In January 2017, State Counsellor Daw Aung San Suu Kyi gathered 18 young people from across Myanmar for a Peace Talk in Nay Pyi Taw. These youth, representing a range of ethnic identities, shared their fears, hopes, and insights on how to transform conflict into peace, and how to build trust between, and within, communities. While the Peace Talk was considered by some to be symbolic rather than substantive, the meeting brought the issue of youth inclusion to the fore and reaffirmed previous statements delivered by State Counsellor Daw Aung San Suu Kyi calling for greater engagement of youth in peace.
Throughout Myanmar’s history young men and women have been active at the community level in activities ranging from youth-led social affairs groups (Tha-yay Nar-yay ah thin) to supporting social and community projects such as free funeral and wedding services, cultural activities, blood donations, among many others. In the more formal peacebuilding sphere, youth have supported and sustained peacebuilding processes but have rarely featured in formal, influential public decisionmaking roles. In the lead up to the partial signing of the Nationwide Ceasefire Agreement (NCA) in October 2015, young men and women were the backbone of Government and Ethnic Armed Organisation (EAO) coordination structures, but were never selected as formal negotiators. Furthermore, key documents guiding formal peacebuilding efforts in Myanmar — such as the NCA and the Framework for Political Dialogue — do not contain provisions related to youth inclusion. These documents also do not consider youth as a cross-cutting issue across thematic discussions. In other words, speeches and statements articulating the importance of youth inclusion have yet to be matched by inclusion strategies and structures that secure the meaningful engagement of young people in the future of their country.
While low levels of youth inclusion in public decision-making persist, there is an opportunity to capitalise on nascent youth policy commitments and harness the contributions of youth leaders, innovators, facilitators, and policy-advocates to increase the likelihood of reaching sustainable peace in the country. Global evidence shows that broadening public participation – including to young people – in peace increases the prospects for it lasting.9 Empowering young peacebuilders has also been shown to create active citizens for peace, to reduce violence and to increase peaceful cohabitation.10 With the passing of United Nations Security Council Resolution (UNSCR) 2250 on Youth, Peace and Security (YPS) in 2015, there is also potential for Myanmar to lead globally and set good practice for sustainably increasing the involvement of young people at all levels of decision-making, policy-making and peacebuilding.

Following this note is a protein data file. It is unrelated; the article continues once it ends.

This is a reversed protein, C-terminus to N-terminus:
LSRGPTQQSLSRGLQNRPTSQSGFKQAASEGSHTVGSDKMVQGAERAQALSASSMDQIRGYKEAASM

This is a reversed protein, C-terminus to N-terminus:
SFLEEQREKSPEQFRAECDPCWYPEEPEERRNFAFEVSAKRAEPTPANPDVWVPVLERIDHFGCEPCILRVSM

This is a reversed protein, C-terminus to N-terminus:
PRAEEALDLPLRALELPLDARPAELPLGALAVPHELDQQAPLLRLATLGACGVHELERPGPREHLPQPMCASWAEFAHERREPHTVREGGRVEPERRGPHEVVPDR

Myanmar youth are contributing formally and informally to a host of peacebuilding initiatives; leveraging these contributions, often innovative and catalytic in their approaches, can support the multiple transitions the country is undergoing. Bringing the role of young people to the forefront of Myanmar’s transition also builds on Myanmar’s history where students and youth movements have influenced the trajectory of the country.
This Discussion Paper provides a starting point for understanding the status of youth inclusion in peacebuilding in Myanmar. In Section 1, this Discussion Paper assesses the involvement of youth and inclusion of youth perspectives in peace at both national and sub-national levels since 2011. Section 2 analyses the challenges young women and men face to their substantive involvement in peacebuilding. Section 3 draws upon national and international good practice, articulating a strategic framework for action to overcome obstacles discussed in Section 2.